Keeping It Fresh: Enjoy a Beer – the Fresher, the Better!

Keeping It Fresh:                        Enjoy a Beer – the Fresher, the Better!

By Dave Comber, ALC Madison

Many of us like to enjoy a beer at a sporting event, while watching our favorite sports teams on TV, at picnics, or at any other gathering with family and friends. Most of us never think about the fact that beer is considered a perishable product. However, beer is a fragile product that needs care when being transported. 

Beer is food. As with most foods, it deteriorates as a result of the action of bacteria, light, and air. To combat this, breweries, prior to bottling, make beer undergo some form of stabilization to extend its shelf life. The two primary forms of stabilization are sterile filtration, where the beer is passed through a microporous filter that will not let through any crunchy bits larger than 0.5 microns, and pasteurization, whereby the beer is heated briefly to kill any microbial wildlife.

The length of time it takes for a beer to become stale is determined by the alcohol strength and hopping level of the beer. Alcohol and hops help preserve beer – stronger beers with more hops keep longer. The freshness for a lager is about four months, five months for stronger craft brewed ales, and about six months to one year for high strength beers such as doppelbocks. 
In most cases beer is at its best before it leaves the brewery. The further it travels from the brewery, the more difficult it becomes to maintain quality. Everyone involved in the production, distribution, and service of beer shares a responsibility for familiarizing themselves with, and maintaining product freshness. The sooner the beer can get from the brewery to the consumer, the better. Transportation providers play a large role in ensuring beer gets to the consumer expeditiously to ensure product quality.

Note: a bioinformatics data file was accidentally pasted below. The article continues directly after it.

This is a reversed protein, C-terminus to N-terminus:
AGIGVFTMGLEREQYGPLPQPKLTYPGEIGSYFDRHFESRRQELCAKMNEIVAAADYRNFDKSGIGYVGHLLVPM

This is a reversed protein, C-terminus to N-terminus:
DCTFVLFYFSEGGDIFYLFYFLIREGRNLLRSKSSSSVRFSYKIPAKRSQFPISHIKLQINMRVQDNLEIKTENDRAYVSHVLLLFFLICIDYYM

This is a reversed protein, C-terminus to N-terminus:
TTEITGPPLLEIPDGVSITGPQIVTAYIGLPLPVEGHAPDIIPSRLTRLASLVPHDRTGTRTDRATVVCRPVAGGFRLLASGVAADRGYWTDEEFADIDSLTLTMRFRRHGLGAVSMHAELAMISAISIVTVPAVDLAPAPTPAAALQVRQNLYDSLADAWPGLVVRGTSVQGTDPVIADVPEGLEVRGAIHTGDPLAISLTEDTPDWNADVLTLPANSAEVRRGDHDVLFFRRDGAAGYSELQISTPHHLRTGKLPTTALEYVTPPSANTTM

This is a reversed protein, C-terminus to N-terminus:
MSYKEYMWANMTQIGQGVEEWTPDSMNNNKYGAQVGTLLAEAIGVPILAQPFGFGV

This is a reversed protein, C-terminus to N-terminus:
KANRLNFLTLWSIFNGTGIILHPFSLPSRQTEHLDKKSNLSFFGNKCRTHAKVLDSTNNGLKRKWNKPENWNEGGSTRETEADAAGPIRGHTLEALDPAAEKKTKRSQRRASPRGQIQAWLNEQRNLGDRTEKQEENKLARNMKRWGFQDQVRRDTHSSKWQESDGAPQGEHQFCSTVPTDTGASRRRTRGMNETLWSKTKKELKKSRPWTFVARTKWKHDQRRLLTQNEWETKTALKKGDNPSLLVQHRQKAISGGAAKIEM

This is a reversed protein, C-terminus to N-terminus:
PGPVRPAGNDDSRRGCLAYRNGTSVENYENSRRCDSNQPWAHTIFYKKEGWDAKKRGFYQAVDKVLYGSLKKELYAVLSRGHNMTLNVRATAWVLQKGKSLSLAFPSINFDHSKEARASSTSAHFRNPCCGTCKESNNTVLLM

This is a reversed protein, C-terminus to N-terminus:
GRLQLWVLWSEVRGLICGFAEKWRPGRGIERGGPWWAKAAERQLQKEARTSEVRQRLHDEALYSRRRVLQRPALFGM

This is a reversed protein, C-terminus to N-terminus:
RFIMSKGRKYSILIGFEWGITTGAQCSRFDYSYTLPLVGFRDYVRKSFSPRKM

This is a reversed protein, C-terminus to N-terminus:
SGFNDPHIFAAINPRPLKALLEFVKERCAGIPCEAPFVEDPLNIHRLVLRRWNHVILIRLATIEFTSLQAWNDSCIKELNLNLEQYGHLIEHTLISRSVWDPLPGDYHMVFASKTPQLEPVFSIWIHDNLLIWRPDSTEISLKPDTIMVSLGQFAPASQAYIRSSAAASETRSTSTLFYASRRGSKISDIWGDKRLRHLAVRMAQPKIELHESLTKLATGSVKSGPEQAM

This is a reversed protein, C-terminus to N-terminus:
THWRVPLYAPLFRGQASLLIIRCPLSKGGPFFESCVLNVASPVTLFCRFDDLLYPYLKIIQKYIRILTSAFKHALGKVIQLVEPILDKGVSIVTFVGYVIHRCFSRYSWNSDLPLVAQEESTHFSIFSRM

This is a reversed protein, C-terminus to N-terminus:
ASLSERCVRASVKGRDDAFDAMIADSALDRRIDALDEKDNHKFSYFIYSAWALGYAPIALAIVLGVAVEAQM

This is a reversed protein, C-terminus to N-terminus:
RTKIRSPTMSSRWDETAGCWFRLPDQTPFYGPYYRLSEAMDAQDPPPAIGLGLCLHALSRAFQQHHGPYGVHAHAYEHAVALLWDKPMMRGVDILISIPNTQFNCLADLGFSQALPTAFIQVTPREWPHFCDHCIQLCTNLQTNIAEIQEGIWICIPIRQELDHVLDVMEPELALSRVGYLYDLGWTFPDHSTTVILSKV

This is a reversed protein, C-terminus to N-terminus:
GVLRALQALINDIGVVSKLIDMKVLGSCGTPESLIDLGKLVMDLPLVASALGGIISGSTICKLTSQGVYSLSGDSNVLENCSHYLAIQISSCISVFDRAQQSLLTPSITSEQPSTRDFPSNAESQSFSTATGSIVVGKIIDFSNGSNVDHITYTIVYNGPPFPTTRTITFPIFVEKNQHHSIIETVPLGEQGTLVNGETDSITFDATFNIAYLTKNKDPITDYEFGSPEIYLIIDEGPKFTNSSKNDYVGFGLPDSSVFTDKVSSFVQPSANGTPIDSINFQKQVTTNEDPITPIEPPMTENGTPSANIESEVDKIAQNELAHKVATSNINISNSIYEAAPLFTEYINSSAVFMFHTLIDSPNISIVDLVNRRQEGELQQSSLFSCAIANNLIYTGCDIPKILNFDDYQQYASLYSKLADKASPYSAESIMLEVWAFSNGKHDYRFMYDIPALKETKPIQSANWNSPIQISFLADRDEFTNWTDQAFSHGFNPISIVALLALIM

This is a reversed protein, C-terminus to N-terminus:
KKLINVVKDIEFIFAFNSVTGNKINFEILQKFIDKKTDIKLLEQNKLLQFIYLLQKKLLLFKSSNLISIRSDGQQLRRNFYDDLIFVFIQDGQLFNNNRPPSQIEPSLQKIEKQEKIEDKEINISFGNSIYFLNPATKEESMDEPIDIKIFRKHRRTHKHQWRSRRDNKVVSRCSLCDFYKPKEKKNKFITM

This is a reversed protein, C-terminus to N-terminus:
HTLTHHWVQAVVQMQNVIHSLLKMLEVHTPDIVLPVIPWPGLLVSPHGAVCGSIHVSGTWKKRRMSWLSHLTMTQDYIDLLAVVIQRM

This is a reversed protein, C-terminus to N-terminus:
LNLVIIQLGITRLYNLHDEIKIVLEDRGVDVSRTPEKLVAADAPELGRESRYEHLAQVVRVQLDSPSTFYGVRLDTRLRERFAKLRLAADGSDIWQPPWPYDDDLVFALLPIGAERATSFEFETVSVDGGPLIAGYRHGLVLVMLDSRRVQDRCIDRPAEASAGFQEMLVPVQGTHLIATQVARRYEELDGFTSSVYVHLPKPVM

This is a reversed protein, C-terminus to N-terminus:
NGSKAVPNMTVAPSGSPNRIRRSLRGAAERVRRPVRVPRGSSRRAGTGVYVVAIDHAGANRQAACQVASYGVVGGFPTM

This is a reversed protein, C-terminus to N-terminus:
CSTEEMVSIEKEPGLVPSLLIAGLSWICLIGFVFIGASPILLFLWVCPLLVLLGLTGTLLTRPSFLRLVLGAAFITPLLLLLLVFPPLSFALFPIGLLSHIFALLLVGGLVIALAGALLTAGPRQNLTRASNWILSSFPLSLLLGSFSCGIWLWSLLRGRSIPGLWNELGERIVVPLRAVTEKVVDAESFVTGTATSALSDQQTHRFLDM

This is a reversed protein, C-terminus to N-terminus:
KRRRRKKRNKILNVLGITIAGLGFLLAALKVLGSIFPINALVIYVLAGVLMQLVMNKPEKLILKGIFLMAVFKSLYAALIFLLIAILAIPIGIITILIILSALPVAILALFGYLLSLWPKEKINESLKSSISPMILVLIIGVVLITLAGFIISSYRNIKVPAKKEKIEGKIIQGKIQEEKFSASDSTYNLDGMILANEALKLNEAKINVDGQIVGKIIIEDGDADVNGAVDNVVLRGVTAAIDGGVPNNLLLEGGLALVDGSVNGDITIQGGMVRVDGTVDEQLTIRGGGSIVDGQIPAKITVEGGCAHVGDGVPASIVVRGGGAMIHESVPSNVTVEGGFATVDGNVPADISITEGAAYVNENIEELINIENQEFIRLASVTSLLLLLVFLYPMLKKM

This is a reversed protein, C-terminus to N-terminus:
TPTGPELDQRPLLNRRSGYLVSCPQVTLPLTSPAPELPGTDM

When transporting beer, it is critical that carriers understand what it takes to cross state lines. Many states require permits to be able to legally haul beer in and out and through their state. All transportation providers need to ensure they have the proper permits to haul the product. Fines are possible, and delays getting the product to the store can occur if a truck is detained because they do not have the appropriate permits.  
Since beer is a food product, the trailer needs to be inspected to ensure that it is clean and free of any odors. Some beer companies require that reefer trailers are used to haul their beer to slow down the oxidation process to keep it fresh longer. The temperature of beer hauled in reefers is generally around 40 to 45 degrees Fahrenheit. Keeping the beer at the proper temperature keeps beer fresh longer. Also, in the winter, if hauling beer in a dry van trailer, it is imperative that beer is not kept outside too long depending on the outside temperature. Beer will not freeze at 32 degrees Fahrenheit due to the alcohol and sugar in beer. However, if beer is being transported on a dry van in cold temperatures in winter months, it should be delivered straight through to the receiver, or early the next morning. If temps are extreme (15 degrees F. or less) beer loads should only be transported with a reefer trailer, with the reefer running between 40-45 degrees Fahrenheit.  

The transportation industry plays a big role in ensuring that beer goes from the brewery to the consumer in a timely manner. When purchasing beer, remember to think about all that the transportation industry does to ensure the freshness of beer. Enjoy and respect beer, and always drink in moderation.


Dave Comber is the manager of ALC Madison and has been with the Allen Lund Company for eight years. He worked for three years as the assistant manager, before being promoted to his current role. Comber brought with him over 20 years of management and customer service experience within the transportation industry from Northern Freight Service, Inc. and Schneider National, Inc. Comber attended Lawrence University in Appleton, WI and earned a B.A. in Liberal Arts with a Major in History.